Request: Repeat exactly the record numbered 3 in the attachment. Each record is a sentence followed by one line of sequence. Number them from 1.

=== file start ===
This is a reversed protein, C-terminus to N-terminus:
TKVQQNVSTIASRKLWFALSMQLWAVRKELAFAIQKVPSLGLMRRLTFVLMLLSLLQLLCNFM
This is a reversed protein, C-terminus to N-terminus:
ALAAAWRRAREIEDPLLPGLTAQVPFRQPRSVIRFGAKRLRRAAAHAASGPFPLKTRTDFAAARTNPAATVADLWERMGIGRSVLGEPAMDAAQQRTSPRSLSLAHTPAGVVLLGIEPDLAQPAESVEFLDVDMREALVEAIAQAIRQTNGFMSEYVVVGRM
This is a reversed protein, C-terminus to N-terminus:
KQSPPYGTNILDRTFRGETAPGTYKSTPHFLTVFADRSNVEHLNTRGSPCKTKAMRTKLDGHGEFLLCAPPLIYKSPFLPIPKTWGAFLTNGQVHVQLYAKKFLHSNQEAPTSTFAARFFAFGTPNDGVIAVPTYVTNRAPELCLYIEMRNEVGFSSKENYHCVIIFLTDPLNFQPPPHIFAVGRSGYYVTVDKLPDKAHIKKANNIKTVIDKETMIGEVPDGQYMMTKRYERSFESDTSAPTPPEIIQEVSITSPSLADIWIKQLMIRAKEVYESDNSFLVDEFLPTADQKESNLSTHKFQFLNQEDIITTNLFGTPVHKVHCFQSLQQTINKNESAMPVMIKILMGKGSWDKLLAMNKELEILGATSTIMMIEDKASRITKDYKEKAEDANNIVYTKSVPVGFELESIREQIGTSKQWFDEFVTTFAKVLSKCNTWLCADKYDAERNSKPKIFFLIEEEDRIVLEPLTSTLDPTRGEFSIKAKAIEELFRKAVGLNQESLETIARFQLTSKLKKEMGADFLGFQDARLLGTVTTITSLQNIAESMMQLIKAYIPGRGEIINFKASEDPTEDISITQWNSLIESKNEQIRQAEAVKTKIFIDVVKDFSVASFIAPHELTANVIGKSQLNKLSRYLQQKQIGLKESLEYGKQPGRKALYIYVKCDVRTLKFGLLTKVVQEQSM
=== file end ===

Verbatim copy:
This is a reversed protein, C-terminus to N-terminus:
KQSPPYGTNILDRTFRGETAPGTYKSTPHFLTVFADRSNVEHLNTRGSPCKTKAMRTKLDGHGEFLLCAPPLIYKSPFLPIPKTWGAFLTNGQVHVQLYAKKFLHSNQEAPTSTFAARFFAFGTPNDGVIAVPTYVTNRAPELCLYIEMRNEVGFSSKENYHCVIIFLTDPLNFQPPPHIFAVGRSGYYVTVDKLPDKAHIKKANNIKTVIDKETMIGEVPDGQYMMTKRYERSFESDTSAPTPPEIIQEVSITSPSLADIWIKQLMIRAKEVYESDNSFLVDEFLPTADQKESNLSTHKFQFLNQEDIITTNLFGTPVHKVHCFQSLQQTINKNESAMPVMIKILMGKGSWDKLLAMNKELEILGATSTIMMIEDKASRITKDYKEKAEDANNIVYTKSVPVGFELESIREQIGTSKQWFDEFVTTFAKVLSKCNTWLCADKYDAERNSKPKIFFLIEEEDRIVLEPLTSTLDPTRGEFSIKAKAIEELFRKAVGLNQESLETIARFQLTSKLKKEMGADFLGFQDARLLGTVTTITSLQNIAESMMQLIKAYIPGRGEIINFKASEDPTEDISITQWNSLIESKNEQIRQAEAVKTKIFIDVVKDFSVASFIAPHELTANVIGKSQLNKLSRYLQQKQIGLKESLEYGKQPGRKALYIYVKCDVRTLKFGLLTKVVQEQSM